cover

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front matter

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copyright

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CONTENTS

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p. ix

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preface

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pp. xi-xv

I first made contact with Alexandre Hogue in 1985 when I was guest curator of the exhibition The Texas Landscape: 1900–1986 for the Museum of Fine Arts, Houston. In a letter written to Hogue, I made the mistake of describing the desert locale of a Big Bend painting as “desolate.” In his speedy reply, Hogue instructed me to strike the word from my vocabulary ...

donors

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p. xvii

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Introduction

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pp. 1-8

... figure, from memory or imagination. Accordingly, he aimed to comprehend and express the tension and harmony he perceived between the self and the spiritual world, between the intellect and nature as he understood them. The Southwest— Texas, New Mexico, Oklahoma—provided settings that allowed ...

Part One : Paintings

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1: The Early Years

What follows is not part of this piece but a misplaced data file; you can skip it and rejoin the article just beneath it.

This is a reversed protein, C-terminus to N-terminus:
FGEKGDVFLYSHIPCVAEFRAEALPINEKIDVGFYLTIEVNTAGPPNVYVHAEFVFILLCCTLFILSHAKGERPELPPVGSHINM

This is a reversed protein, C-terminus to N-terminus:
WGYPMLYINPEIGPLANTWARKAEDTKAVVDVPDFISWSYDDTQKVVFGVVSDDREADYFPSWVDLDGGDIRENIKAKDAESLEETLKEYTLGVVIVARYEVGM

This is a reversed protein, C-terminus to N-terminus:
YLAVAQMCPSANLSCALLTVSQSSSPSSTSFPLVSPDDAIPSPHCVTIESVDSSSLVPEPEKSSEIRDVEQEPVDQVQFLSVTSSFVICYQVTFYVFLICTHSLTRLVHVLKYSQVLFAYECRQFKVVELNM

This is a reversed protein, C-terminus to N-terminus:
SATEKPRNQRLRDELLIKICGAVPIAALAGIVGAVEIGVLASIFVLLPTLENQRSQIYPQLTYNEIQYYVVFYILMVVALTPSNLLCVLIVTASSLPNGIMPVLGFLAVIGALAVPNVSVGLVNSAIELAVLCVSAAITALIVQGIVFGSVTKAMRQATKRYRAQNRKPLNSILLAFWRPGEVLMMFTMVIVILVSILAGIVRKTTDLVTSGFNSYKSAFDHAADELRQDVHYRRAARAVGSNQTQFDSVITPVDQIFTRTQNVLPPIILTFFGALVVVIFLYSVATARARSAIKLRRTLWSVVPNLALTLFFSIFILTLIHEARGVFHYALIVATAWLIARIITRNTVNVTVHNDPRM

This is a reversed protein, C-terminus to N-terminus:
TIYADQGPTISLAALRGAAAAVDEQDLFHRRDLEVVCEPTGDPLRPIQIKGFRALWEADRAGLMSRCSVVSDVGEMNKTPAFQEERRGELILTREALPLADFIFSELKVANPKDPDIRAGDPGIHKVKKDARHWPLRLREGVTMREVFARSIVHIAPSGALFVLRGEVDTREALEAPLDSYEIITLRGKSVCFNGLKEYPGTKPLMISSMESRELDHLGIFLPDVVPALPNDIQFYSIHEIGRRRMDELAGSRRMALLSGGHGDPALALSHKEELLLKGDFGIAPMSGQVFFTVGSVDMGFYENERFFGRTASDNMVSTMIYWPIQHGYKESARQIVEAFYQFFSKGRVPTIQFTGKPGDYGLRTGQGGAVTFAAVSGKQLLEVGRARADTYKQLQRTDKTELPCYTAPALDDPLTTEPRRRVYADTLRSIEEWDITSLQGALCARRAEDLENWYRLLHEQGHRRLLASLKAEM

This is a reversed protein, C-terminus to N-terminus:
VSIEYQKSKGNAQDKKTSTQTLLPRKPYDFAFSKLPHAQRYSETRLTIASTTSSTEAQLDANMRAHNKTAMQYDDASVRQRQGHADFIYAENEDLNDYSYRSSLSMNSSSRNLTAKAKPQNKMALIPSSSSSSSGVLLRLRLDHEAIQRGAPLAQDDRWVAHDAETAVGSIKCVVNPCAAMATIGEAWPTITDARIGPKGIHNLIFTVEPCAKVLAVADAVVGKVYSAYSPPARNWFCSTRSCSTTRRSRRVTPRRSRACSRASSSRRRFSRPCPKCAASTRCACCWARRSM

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pp. 11-28

... physical involvement with the landscape of the Southwest. Founded on a deep accord with nature, his work expresses the beauty and fragility of this relationship. His purpose was consistent throughout his prolific career, namely to create paintings that express his spiritual vision in the most profoundly ...

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2: Taos and Back to Texas

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pp. 29-61

The only way to get in was through a locked corral gate in this big ranch. From there you’d take a trail. You’d see a windmill and then all of a sudden you’re on the edge of the canyon looking down. It’s that quick. There is enough of an irregularity to indicate why that canyon is there—why it ...

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3: The Dust Bowl Era

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pp. 62-86

... contours presented a sentimentalized nineteenth-century view of America that idealized life on the land. Benton, in particular, roamed the country for months on end in the hopes of grasping rural America’s earthy vigor. Taking cues from the “people’s art” of the Mexican muralists, Benton created an indigenous ...

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4: The Early Forties

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pp. 87-99

constantly sought a subject matter that would represent his authentic inner self—a core goal for modern artists. Personal experience was the connective tissue for Hogue. This aspect of enlarging experience led him to express and identify the very soul of his environment. “In various creative mediums it is my desire to interpret nature and my nature in relation to the ways ...

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5: Toward an Intuitive Geometry

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pp. 100-124

library material which most people have never seen.”1 In the years that followed, Hogue frequently visited Gilcrease at his home where they would engage in discussions about modern art and the direction of the museum. At the time, the collection was housed in an old stone barn; another building down the hill was used as an office, and an upstairs space housed a group ...